Up. Up is the direction. Allowing weight to go down. Be light. LIGHT.

    As it is, as you are, already perfect.

    Gassho

    Taigu
    Thank you Sensei.
    Gassho
    Adrian

  6. #6

    Re: Sit-a-Long with Taigu: Zazen for Beginners (Part VI)

    Adrian and Taigu,

    You have NO idea how happy I was to read this post and response. Due to bad knees and a bad back, sitting in any variation of the lotus position, and anywhere near the floor, is a no-go for me. As a result, I am a "chair sitter."

    The reason I am so happy is because almost everything I have heard or read about sitting emphasizes "lotus" and "floor." I actually felt guilty because I thought I was doing it wrong, even though I was doing the best I could. (Clearly I need more work on "guilty" and "wrong"...)

    At last I feel comfortable enough to ask: Could someone provide some posture pointers for chair sitters? Or am I still hung up on sitting "right?"

    Gassho,

    Stephen

  7. #7
    Senior Member Koshin's Avatar
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    Re: Sit-a-Long with Taigu: Zazen for Beginners (Part VI)

    Taigu thank you very much, this video is great I saw it two or three days ago and the difference between my sitting before and after is huge, it really helped me to drop things more easily. To tilt the Zafu and a support for the mudra are things that I did not find anywhere before and represented a barrier to my sitting, because the back and shoulder pain created from my previous "artificial" way of sitting, besides of the guilt mentioned by Stephen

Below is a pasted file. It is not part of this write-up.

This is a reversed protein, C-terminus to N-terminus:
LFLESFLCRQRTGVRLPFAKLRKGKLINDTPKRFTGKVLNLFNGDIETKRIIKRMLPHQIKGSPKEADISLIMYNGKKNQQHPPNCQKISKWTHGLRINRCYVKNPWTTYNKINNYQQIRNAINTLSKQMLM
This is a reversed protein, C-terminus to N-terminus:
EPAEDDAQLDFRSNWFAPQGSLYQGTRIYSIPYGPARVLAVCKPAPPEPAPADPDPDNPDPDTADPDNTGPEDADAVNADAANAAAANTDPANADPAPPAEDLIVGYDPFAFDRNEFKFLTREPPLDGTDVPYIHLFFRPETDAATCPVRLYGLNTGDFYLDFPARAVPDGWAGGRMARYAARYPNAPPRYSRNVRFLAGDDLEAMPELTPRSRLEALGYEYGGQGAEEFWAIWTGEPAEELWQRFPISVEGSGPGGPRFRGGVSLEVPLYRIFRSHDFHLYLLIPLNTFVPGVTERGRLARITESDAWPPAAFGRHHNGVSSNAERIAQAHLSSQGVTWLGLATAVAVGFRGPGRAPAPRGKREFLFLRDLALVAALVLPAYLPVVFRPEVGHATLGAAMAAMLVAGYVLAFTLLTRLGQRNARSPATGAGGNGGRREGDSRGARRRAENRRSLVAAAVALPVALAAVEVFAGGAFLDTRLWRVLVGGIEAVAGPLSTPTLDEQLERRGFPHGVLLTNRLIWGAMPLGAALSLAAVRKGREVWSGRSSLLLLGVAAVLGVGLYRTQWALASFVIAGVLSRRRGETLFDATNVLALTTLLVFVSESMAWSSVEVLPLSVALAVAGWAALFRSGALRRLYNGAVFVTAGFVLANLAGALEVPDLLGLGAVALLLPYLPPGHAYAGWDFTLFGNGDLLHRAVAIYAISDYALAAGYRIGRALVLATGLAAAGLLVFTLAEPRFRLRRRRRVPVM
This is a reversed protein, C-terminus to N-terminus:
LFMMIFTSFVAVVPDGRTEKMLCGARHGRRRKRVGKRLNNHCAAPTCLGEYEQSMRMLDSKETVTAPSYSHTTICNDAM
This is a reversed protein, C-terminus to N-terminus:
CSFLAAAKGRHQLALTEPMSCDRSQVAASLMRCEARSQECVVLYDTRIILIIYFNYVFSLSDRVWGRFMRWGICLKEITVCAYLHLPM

The worry about whether I'm doing right or wrong, and pain from the artificial position, made a 15 minutes sit a mental-physical torture ... These days, I can sit around half an hour without any discomfort, and more clear mind. Again, thank you very much

  8. #8
    Thanks Taigu,

    Your video provided so much useful information. I'm uncomfortable on a cushion due to medical concerns with my legs and elsewhere, but I try anyway because I get better spine alignment than I do meditating while sitting in a chair. After watching your video, I adjusted (removed some buckwheat hulls) from my favorite zafu and what a difference. I'm getting a better angle and the spine feels much straighter and more natural. Also, I now see that I've been holding my hands too low, so I found a little cushion to place in my lap and what a difference it makes to get the hands higher and closer to the navel.

  9. #9

    A meditation bench as an alternative to a lotus-type posture

    A meditation bench offers a very stable posture without the pain of the lotus posture.

    Don't get a pine meditation bench. They are not durable. Mine broke, and I am considering getting a Pi Meditation bench for my next one. The Pi Meditation bench is hardwood and has the two supports closer to the center rather than towards the edges of the bench, which I think will result in less bumping your legs into the supports.

    Dave

  10. #10
    Hi Dave,

    Welcome to Treeleaf!

    Quote Originally Posted by Dave Schauweker View Post
    Mine broke, and I am considering getting a Pi Meditation bench for my next one. The Pi Meditation bench is hardwood and has the two supports closer to the center rather than towards the edges of the bench, which I think will result in less bumping your legs into the supports.
    I have one of these and they are great. You can really sit directly on your sitting bones and get a very stable position quite naturally.
    Furthermore, you can vary the position of your feet and knees in case of pain after long sitting...

    Gassho,

    Timo